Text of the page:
Decision Impact Statement
Peter Cumins v Commissioner of Taxation
 FCAFC 21
2007 ATC 4303
66 ATR 57
Venue: Full Federal Court
Venue Reference No: WAD 53 of 2006
Judge Name: Ryan, Tamberlin and Middleton JJ
Judgment date: 2 March 2007
Appeals on foot:
Administrative Treatment (Implication on current Public Rulings and Determinations)
PS LA 2005/24 - Application of General Anti-avoidance Rules
applicability of Part IVA of the Income Tax Assessment Act 1936
whether Tribunal failed to properly exercise its discretion under s 177F
whether Tribunal found a 'tax benefit' without proper consideration of the alternative transactions
This document is not a public ruling, but provides a statement of the Commissioner's position in relation to the decision and how the law will be administered as a consequence of the decision. Any proposals for changes in the law are matters for government and it is not appropriate for the Commissioner to comment.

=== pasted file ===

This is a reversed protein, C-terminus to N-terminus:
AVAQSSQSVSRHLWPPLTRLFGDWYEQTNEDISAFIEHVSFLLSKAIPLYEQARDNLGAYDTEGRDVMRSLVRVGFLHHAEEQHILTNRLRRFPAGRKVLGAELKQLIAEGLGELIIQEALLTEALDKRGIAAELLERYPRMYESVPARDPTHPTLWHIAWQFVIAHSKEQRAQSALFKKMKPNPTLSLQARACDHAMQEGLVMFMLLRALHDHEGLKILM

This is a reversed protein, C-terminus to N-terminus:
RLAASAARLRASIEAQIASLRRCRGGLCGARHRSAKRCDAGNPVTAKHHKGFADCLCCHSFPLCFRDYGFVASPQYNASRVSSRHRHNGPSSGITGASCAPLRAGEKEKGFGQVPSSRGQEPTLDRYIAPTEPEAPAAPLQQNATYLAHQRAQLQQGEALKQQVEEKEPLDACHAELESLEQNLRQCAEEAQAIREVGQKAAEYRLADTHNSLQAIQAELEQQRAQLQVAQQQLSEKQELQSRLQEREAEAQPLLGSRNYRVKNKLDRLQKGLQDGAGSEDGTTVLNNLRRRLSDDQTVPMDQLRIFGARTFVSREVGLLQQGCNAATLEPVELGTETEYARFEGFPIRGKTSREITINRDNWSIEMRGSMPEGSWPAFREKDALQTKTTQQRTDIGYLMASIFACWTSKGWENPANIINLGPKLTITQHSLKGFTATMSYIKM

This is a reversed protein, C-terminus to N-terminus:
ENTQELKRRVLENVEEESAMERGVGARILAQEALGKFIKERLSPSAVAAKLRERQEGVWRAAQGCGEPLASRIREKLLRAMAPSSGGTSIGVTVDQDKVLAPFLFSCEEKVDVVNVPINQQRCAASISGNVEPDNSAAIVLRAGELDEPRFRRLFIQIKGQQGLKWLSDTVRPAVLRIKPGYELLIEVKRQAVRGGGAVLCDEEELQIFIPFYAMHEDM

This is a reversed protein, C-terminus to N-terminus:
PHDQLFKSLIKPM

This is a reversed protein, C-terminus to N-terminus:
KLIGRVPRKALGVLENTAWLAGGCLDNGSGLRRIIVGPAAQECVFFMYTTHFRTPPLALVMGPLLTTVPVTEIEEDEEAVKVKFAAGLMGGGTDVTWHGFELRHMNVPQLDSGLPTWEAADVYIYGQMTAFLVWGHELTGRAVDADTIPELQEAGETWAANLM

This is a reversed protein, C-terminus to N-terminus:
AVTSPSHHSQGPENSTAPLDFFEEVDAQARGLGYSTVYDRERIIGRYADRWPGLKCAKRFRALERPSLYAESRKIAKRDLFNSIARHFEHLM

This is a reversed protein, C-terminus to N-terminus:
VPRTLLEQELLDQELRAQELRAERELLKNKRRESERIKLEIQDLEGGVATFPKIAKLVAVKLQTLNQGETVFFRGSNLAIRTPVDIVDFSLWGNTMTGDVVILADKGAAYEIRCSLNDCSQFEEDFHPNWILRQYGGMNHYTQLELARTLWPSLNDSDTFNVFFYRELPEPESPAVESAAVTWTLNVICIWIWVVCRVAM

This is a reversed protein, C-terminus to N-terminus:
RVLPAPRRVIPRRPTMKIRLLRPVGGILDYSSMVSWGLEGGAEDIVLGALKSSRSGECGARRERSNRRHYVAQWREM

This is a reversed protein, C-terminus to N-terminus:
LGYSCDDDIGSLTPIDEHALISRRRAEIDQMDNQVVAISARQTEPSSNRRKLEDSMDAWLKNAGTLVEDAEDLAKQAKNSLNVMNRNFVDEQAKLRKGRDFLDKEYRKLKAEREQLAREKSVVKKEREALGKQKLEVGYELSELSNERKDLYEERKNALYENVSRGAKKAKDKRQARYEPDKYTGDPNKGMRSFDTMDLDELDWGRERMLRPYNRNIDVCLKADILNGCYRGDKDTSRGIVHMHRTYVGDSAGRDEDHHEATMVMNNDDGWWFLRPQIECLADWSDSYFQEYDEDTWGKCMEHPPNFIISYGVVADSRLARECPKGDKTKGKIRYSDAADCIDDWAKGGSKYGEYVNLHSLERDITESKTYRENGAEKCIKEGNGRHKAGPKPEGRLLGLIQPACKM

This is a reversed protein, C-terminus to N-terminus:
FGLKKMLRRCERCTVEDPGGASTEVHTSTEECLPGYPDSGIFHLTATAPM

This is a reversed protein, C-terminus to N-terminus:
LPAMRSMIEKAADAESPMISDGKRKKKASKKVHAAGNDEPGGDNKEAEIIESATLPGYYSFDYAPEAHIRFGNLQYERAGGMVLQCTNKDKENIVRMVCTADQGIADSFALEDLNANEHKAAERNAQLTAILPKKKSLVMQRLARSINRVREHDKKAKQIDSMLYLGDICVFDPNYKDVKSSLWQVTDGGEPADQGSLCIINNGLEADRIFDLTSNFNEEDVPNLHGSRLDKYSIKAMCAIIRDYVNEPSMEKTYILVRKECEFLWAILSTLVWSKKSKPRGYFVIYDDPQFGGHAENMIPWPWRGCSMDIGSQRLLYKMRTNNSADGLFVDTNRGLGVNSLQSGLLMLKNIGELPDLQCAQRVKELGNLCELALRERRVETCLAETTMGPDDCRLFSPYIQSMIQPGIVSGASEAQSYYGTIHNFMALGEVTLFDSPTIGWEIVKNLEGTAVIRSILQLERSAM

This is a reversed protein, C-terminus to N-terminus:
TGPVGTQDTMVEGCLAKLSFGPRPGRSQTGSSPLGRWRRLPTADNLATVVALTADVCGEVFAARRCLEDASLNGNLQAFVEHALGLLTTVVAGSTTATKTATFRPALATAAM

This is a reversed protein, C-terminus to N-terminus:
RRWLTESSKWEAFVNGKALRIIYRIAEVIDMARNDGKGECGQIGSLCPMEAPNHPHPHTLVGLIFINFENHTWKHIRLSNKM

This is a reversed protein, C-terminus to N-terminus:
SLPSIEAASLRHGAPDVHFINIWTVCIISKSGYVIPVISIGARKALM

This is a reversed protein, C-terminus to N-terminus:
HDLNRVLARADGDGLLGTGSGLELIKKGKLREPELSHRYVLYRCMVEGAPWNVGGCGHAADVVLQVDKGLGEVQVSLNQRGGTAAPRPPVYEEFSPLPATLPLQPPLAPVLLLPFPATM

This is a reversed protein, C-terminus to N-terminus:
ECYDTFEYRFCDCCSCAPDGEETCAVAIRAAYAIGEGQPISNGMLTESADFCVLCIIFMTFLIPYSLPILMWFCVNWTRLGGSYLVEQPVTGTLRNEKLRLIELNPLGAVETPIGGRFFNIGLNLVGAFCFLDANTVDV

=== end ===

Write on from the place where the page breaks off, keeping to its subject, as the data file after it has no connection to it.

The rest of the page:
Outlines the Tax Office's response to this case which concerned the sale of listed shares by the taxpayer as trustee of one trust to himself as trustee of another trust to crystallise a loss and to entirely offset a capital gain made the previous day.
Brief Summary of Facts
1. On 11 June 1998 the appellant, in his capacity as trustee of a family discretionary trust ('Trust 1'), disposed of shares and made a capital gain of $787,375. On 12 June 1998 the appellant also became the trustee of a separate family discretionary trust ('Trust 2'). Trust 2 had only been settled that day. While not identical the 'objects' of the two trusts were substantially the same. The appellant had the sole control of both trusts.
2. On 12 June 1998 the appellant as trustee of Trust 1 sold 8 million shares to the appellant as trustee of Trust 2. The shares were at all relevant times mortgaged by Trust 1 to secure a bank loan and were registered in the bank's name. The bank was not informed of the sale and the purchase price was not paid. This share sale resulted in the appellant as trustee for Trust 1 making a capital loss of $800,000 which completely offset the capital gain made the previous day.
3. The Commissioner increased the net capital gain included in the trust's assessable income by $800,000. The Commissioner relied upon a number of grounds including a Part IVA determination.
4. The Tribunal found that the appellant had obtained a tax benefit connected to the scheme identified by the respondent and that a reasonable person would conclude that the sole purpose of the appellant in carrying out the scheme was to obtain the tax benefit and affirmed the respondent's Part IVA determination.